a ratlike rodent that accumulates a mound of sticks and debris in the nest hole, native to North and Central America.
- NORTH AMERICAN derogatory – a person who saves unnecessary objects or hoards things.
The way I look at it, either type of packrat is not very pretty!
(no offense to those who like rodents)
I grew up in the home of a packrat. The saving kind.
As a matter of fact, I am a recovering packrat.
When my husband and I got married, we lived in packrat heaven – or maybe hell is more appropriate.
It all depends on how you look at it.
My parents were raised during the Great Depression. They learned to save everything, so, my sisters and I were taught to save pretty much everything. Anything that could be considered useful now, or down the road.
This included string, foil, plastic margarine containers, plastic bread bags, bread bag clips, bread bag twist ties, styrofoam meat trays, egg cartons, paper sacks, paper, rubber bands and magazines just to name a few.
If you asked my parents, mostly my mom, there was a good reason to keep each one of these things. And they all made sense. To my mom. And many others of her generation.
But please remember, there are two sides to every story.
The good side of the “packrat” story.
I learned that just about everything is useful and I also learned not to waste. It really isn’t ok to waste things, whether it be money, time or stuff.
And, I still believe that and was a lesson I passed on to my girls.
However, it wasn’t to the extent of my mother’s teachings.
The other side of the “packrat” story.
I learned that just about everything is useful, and because of that, throwing just about anything away is wasteful and bad. And to always remember, at some time in my life, IT might come in handy.
So, it’s important to keep IT – JUST IN CASE!
This is NOT TRUE!
So, the ball of strings that came from the dog food, sugar, and flour bags got bigger and bigger and bigger.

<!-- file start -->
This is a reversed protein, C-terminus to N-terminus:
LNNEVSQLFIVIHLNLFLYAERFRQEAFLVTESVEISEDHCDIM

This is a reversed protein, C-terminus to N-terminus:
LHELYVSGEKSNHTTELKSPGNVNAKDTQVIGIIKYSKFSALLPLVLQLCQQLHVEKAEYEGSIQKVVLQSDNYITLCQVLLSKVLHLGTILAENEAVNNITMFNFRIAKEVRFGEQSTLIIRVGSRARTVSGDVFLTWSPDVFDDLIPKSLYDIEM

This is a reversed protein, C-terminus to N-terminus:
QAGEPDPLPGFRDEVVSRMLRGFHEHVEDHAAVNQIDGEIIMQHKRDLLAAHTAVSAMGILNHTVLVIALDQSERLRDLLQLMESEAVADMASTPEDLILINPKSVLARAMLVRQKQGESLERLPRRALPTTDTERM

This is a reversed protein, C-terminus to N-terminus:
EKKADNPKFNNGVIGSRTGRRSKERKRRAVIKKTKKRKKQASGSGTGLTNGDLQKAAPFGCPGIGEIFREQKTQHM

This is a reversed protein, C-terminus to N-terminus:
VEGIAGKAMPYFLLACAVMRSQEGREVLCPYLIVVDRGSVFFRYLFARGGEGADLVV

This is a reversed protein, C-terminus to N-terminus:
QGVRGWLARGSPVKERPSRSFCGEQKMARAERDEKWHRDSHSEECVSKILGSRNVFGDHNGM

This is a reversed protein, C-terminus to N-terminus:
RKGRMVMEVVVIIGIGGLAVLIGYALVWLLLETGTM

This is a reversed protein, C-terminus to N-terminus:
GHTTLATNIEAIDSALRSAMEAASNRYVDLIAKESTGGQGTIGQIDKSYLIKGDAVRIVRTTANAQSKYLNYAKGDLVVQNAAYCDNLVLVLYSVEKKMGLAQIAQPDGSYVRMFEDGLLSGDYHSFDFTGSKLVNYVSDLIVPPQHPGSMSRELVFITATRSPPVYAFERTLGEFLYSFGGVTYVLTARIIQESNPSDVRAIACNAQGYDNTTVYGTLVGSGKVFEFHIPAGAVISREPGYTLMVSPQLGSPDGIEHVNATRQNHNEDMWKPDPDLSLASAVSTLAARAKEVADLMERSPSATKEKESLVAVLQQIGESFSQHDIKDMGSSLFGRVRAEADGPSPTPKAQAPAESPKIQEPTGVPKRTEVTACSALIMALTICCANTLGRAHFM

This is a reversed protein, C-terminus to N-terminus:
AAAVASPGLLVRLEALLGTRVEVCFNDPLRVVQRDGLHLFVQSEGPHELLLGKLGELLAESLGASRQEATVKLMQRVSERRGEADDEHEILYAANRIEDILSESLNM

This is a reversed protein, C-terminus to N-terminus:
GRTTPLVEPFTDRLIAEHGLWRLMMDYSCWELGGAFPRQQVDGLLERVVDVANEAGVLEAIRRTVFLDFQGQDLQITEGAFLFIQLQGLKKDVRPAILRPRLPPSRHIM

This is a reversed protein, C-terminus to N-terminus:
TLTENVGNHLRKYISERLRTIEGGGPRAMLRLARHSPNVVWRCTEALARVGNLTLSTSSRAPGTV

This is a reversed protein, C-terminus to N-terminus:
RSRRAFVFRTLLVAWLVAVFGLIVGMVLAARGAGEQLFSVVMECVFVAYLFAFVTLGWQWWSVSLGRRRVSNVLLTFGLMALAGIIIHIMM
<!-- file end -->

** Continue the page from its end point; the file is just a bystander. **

The bag of rubber bands became more and more petrified.
The bags of bread bags got bigger and stinkier (and yes, we washed them).
And the foil got wrinklier and wrinklier and holier and holier.
The reality is, we didn’t need to keep all of those things. And, the reality is, we never used all those things. And most likely, we wouldn’t have used them in a lifetime. (Ask me how much of that stuff I moved when I moved my mother).
And if not kept in an organized manner, you will never find it again and have to buy it anyway.
Just to be clear, I am not against recycling. If you have ever read my blog post or Orgazines, you know that I actually embrace recycling, reducing and reusing.
What I am against is keeping stuff “just in case” or because “I paid good money for “IT” or because so and so would kill me if I got rid of “IT”.
- You already spent the money. Pass “IT” on to others by donation or sale.
- Recycle “IT”.
- If your parents are gone, they are not going to kill you for letting things go. They are probably looking down and wishing you would not burden yourself with their stuff or their words.
- If “IT” was a gift, “IT” was a gift. So, it’s yours to do with as you wish.
Everyone’s “IT” is different.
“IT” may not be plastic bags, strings or foil.
- “IT” may be the things our parents left us.
- “IT” may be that collection that sits in a bin somewhere and is never looked at.
My “IT” used to be kids clothes.
The best way to not become a packrat?
- Quit buying and collecting.
The best way to quit being a packrat?
- Purge what you already have.
- Quit buying and collecting.
There is value in our stuff. Most of our stuff.
Let the millions of people in the world that have little to nothing benefit from the things you are holding on to.
Share the wealth.
And as always, if you need someone to cheer you or steer you along in your decluttering, purging and organizing adventures, I am here to help.
Contact me at http://reclaimedspaces.com/contact-me/